For those looking for an update on the meeting between East Devon District Council, some Seaton town councillors and Tesco last week, please be patient for a day or two. There are currently some issues of contention between those councillors who were present and the Tesco PR company about the press release put out the next day on behalf of Tesco. As soon as these issues are resolved (or if they are not resolved, as soon as we can let people know what the issues are) an update will be published here.

To clarify a point: it was NOT a meeting of Seaton Town Council with Tesco.

Those council members who were able to attend the meeting (at very short notice) did so as individuals and NOT as Seaton Town Council. Seaton Town Council cannot take decisions unless a proposal is put to the Town Council in the proper manner. No proposal has yet been put to full council and no decisions were taken on behalf of Seaton Town Council at the meeting.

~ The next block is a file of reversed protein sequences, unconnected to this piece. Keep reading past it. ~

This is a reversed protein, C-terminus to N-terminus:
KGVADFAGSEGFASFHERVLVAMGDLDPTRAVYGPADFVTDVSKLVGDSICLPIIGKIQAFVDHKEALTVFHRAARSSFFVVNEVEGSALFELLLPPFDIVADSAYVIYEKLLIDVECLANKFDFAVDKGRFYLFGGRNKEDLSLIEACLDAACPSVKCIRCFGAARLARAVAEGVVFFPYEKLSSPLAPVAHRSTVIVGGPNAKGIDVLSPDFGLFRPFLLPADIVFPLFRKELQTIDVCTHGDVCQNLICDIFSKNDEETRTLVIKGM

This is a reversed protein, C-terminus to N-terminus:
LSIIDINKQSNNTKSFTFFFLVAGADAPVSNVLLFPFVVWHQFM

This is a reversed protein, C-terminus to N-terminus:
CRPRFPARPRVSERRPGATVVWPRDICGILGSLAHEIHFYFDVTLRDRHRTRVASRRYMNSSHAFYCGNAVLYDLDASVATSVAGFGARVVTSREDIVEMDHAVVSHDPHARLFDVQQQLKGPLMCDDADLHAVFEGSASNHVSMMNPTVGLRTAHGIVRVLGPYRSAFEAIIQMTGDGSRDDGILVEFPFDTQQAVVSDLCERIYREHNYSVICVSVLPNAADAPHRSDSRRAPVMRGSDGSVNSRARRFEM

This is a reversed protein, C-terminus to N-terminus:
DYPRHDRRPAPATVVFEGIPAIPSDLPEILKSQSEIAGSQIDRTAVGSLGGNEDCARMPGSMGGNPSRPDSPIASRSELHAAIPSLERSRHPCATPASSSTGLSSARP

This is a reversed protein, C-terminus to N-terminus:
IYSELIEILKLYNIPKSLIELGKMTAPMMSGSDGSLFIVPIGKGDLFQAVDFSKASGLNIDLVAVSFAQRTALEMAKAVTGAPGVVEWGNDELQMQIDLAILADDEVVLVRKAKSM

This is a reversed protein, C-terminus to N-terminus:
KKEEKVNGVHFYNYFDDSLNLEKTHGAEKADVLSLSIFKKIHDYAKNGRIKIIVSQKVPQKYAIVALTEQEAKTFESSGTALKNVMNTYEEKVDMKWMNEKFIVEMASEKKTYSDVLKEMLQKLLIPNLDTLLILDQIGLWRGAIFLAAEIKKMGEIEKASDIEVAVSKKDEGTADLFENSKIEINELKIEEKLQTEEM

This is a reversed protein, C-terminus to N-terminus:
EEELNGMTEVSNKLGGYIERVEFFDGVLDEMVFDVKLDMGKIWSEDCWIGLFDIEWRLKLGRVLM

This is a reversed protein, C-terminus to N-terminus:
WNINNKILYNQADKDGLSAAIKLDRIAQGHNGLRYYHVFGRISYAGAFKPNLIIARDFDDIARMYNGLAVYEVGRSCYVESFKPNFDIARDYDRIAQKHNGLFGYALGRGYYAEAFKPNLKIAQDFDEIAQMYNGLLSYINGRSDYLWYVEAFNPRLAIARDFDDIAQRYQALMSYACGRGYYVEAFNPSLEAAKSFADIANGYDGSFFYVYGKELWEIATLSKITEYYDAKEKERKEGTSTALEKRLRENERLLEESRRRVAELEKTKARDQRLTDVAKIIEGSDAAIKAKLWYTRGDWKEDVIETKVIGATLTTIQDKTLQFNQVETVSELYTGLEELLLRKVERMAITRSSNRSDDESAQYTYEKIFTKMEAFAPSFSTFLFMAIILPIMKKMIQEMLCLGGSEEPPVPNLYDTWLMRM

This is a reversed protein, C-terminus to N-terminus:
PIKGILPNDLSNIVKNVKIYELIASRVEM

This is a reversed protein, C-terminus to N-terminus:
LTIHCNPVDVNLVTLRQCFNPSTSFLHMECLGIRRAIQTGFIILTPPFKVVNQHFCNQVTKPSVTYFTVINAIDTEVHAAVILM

Wednesday, April 16, 2008

Looking for someone...

An obviously well informed reader has asked us to post the following, please, if you know anyone or can be of asistance, get in touch either with Glen (email address below), or with ourselves via the contact address over on the right

Re:- Warners Holiday Camp, Seaton, Devon

Dear Sirs,

Back in the 1960's and 1970', i spent many a holiday at the Warners Holiday Camp and my parents and i became good friend with the entertainment's manager there Taffy Pugsley ( who i know was a resident in Seaton for many many years - with his wife Toni and daughter Lisa).

I am trying find out two things. One if Taffy is still around, and secondly if there are any PHOTO's around of the old Camp.

I know it maybe a long shot on both counts, but i am writing in the hope that you may be able to help me.


Monday, April 14, 2008

Tesco studies in geography GCSE

On the curriculum here


Sunday, April 13, 2008

the boundary commission and East Devon DC

all councils in Devon have been asked for their ideas about how Devon should be carved up so that you have only one council instead of 2 to stop the problems about who does what

East Devon DC has put their choice here

a bigger East Devon that includes Exeter
people are going to have a chance to have their say later